Thenjiwe Silo gets up from a mat where she is mourning the death of her only son, 19-year-old Someleze. She and her sister-in-law Asange Silo then sit down on chairs spaced two metres apart.
As is customary for an African mother whose son has died, she puts a shawl over her shoulders before welcoming visitors. The mother is visibly heartbroken after her son died in an alleged fight with police during a hijacking.
Her sister is quiet, playing with her mobile phone. The blaring music next door does not bother her soft voice. Her son had hoped to get his driver’s licence in July.
She starts relating the story, sobbing. She says on the fateful Saturday a fortnight ago that he lost his life, Someleze came home from the bank where he went to open an account.
But later his friends arrived and after 7pm, they all left with Someleze but she does not know where they went to. It was not long before her cellphone rang. A woman told her that somebody had been shot at Mfuleni’s notorious car wash. But the woman claimed that the man killed was her son. On her way to see the woman, one of the boys in the police van called her and told her that the dead man was in fact Someleze.
She hastily rushed to the scene. As she approached the car parked in the middle of the road, the police stopped her because it was a crime scene. She said all she wanted was to make sure that it was her son. The dead man was sitting in the driver’s seat with an arm up, she recalls.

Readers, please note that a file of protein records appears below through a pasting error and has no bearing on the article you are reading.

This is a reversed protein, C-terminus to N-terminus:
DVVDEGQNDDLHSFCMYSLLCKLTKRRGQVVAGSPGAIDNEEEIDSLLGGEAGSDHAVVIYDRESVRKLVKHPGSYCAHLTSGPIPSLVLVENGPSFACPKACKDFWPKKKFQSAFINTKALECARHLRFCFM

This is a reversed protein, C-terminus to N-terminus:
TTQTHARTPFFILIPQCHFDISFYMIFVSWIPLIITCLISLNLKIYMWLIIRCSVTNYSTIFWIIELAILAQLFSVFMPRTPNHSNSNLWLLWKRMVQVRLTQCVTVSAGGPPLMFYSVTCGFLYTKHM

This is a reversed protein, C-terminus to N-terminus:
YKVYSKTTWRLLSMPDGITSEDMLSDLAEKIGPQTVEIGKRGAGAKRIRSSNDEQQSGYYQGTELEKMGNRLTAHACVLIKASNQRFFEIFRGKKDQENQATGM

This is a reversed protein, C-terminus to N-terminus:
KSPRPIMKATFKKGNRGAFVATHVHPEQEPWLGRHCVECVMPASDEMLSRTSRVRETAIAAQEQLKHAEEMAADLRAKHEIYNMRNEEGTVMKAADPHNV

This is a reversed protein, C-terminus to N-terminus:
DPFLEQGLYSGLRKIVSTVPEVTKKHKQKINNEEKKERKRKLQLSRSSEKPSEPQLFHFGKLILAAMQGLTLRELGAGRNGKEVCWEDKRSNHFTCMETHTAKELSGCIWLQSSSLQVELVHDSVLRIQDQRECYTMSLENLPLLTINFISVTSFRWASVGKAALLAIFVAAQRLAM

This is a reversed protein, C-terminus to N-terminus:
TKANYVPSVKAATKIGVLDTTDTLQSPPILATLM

Police came under attack for the way they handled the matter. The mother believes they could have done a lot better. She berated them for being cruel to her son.
“I asked them why they shot him. Couldn’t they shoot the car wheels? Why my son?,” she asked with tears running down her cheeks.
She says the group were suspected of hijacking a car. She says somebody told her that the car owner had stopped at a nearby shop and the group saw a chance to hijack him. Someleze was the only one who could drive.
The mother believes that the group was not dangerous.
Someleze’s father also expressed his heartbreak and overwhelming sadness at the way the matter has been handled. Mavenda Silo said his son had never shown any signs of being a criminal.
“I am not saying he was not, but there was never a sign that he is one. We have never had any bad reports about him. His death leaves a bitter taste. It was heartbreaking. We are still traumatised. We need counselling,” he told Vukani.
Police had promised to respond to Vukani’s queries on the matter by yesterday, Wednesday July 15, but had not done so by the time this edition went to print.